The Art of Falling: How to Fall When Rock Climbing

The Art of Falling: How to Fall When Rock Climbing

Before you learn to walk, you learn to fall. Falling from a standing position isn’t that scary once you do it once. But falling from a cliff face is terrifying.

Fortunately, if you’re rock climbing, you’re most likely tied into a rope. If your belayer is on point, and your anchors are solid you should be fairly safe.

But your equipment may not always hold. You might even be lead climbing and be almost to your anchor when you fall.

You need to know how to fall so your chances of injury are lower. Here’s how to do that.

Practicing How to Fall Will Prevent Injury

Fears drive most of our decisions in life. Your fear of falling isn’t exactly irrational, but it isn’t helpful when your goal is to scale a 70-foot cliff. Practice can help you overcome the fear of falling.

You want to do this gradually. You don’t want to fall from a tall height and get banged up. Your mind won’t let you try it again for a while after that.

Even seasoned climbers get the heebie-jeebies before a big hard climb sometimes. If you live near a gym, you can use it to practice falling before you head out to the real rock.

You want to find a sport climb that covers a gently overhanging face or a vertical space. You want to have an experienced belayer with you who knows how to protect you while you practice.

How Far Up?

When you’re practicing, you don’t want to be at the top of the wall. But if you’re too close to the ground, you’ll just land on the ground. The stretch in the rope will increase the distance you have to fall.

You should choose a spot around 30-40 feet up off the ground.

What Kind of Climbing is Best for Practice?

You probably don’t want to be lead climbing when you practice falling at first. Remember, you’re increasing your fall distance incrementally. You don’t want to be far above the anchor right away.

This means you need to top rope. Top roping is simply having your anchor above your head. Usually, the anchor is at the top of the wall, but you can be in a top rope position on a lead climb.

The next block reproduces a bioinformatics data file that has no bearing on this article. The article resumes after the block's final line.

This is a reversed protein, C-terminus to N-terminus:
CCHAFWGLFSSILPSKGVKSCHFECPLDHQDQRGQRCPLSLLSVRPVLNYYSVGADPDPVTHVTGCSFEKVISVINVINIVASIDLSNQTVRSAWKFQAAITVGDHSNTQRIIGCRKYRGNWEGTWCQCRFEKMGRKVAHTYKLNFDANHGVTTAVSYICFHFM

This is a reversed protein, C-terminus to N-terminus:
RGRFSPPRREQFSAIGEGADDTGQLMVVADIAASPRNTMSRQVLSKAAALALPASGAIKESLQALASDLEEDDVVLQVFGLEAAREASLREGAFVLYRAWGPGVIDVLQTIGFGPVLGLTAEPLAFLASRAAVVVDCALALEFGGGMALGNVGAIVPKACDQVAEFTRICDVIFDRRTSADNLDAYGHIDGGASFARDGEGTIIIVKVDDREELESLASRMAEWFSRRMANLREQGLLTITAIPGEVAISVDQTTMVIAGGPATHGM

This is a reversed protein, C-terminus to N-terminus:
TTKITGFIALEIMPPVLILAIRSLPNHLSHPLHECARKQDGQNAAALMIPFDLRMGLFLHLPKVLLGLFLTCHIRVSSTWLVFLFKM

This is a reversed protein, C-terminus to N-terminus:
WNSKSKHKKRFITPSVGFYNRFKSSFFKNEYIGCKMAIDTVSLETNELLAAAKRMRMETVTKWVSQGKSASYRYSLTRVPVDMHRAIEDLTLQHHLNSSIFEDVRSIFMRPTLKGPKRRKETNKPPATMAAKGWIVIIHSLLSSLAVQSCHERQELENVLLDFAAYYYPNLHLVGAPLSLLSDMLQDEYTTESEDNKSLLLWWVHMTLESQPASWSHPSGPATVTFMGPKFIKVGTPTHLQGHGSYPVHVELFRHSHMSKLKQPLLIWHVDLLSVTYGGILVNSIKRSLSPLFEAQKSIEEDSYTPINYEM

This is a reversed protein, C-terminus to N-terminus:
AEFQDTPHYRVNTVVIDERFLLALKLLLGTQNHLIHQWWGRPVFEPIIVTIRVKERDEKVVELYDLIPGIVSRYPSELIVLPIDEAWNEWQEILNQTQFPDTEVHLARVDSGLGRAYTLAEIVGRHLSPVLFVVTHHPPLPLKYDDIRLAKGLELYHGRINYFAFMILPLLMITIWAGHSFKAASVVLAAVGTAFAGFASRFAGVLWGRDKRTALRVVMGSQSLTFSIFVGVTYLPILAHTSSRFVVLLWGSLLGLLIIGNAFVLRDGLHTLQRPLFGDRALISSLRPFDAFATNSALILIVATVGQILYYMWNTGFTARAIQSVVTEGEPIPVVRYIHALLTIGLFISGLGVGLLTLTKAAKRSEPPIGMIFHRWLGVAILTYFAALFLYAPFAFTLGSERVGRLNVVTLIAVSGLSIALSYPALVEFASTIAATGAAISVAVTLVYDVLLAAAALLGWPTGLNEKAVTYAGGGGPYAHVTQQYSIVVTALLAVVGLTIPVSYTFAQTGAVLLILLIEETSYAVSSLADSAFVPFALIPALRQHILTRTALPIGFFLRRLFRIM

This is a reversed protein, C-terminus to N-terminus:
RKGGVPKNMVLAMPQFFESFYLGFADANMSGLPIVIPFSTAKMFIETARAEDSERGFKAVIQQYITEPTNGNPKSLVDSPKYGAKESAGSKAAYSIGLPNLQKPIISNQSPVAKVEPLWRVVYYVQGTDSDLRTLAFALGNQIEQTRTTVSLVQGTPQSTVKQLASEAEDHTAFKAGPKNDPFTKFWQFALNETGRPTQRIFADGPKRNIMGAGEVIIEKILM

Start Practicing

Begin with your tie-in knot near the anchor. Warn the belayer that you’re going to fall by yelling “falling!”

If you’ve got a belayer, he should react quickly when you say this. He’ll lock off the belay device when he hears this and you’ll be safe to fall.

Before you fall, look at where you think you might land. Be sure you’re not going to get ribbed by a particularly sharp hold. Looking down also helps you be in the best position for a fall.

Breathe out. This helps your body relax.

Bend your arms and legs slightly as you fall. You want your knees to be soft to absorb any impact. And lastly, keep your hands up and slightly out to the side for balance and to keep from scraping your arms on the rock.

Put your legs up slightly to absorb the impact as you swing into the wall.

Learning How to Fall Could Save Your Life

Learning how to overcome the fear of falling could save your life too. If you fall from a decently high distance, being relaxed and in the right position will make it more likely you won’t impact your head.

After you learn to fall, check out our guide on taking your climbing to the next level.


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